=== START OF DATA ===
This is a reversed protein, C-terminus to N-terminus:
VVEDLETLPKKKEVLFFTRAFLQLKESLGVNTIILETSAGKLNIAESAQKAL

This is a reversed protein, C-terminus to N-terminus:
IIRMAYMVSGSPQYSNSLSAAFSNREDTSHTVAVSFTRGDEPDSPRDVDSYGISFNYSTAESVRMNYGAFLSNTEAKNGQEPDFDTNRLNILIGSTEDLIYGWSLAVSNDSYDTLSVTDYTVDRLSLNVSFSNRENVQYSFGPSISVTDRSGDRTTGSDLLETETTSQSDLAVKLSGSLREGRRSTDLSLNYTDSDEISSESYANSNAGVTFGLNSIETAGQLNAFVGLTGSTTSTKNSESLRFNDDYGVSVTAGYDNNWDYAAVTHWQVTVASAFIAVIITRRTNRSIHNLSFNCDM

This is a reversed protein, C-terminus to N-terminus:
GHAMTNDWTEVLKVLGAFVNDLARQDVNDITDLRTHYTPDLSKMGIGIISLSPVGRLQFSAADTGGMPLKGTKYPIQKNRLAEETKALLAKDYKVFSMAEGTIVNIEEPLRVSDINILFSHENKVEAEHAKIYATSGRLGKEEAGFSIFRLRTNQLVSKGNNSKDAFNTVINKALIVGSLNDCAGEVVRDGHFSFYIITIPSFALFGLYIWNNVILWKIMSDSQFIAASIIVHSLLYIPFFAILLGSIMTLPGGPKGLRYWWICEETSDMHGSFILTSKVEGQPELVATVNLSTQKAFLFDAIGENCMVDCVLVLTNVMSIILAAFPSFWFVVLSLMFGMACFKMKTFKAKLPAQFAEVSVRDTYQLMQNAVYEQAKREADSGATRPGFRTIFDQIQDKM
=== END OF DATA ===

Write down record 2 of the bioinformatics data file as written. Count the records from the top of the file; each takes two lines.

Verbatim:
This is a reversed protein, C-terminus to N-terminus:
IIRMAYMVSGSPQYSNSLSAAFSNREDTSHTVAVSFTRGDEPDSPRDVDSYGISFNYSTAESVRMNYGAFLSNTEAKNGQEPDFDTNRLNILIGSTEDLIYGWSLAVSNDSYDTLSVTDYTVDRLSLNVSFSNRENVQYSFGPSISVTDRSGDRTTGSDLLETETTSQSDLAVKLSGSLREGRRSTDLSLNYTDSDEISSESYANSNAGVTFGLNSIETAGQLNAFVGLTGSTTSTKNSESLRFNDDYGVSVTAGYDNNWDYAAVTHWQVTVASAFIAVIITRRTNRSIHNLSFNCDM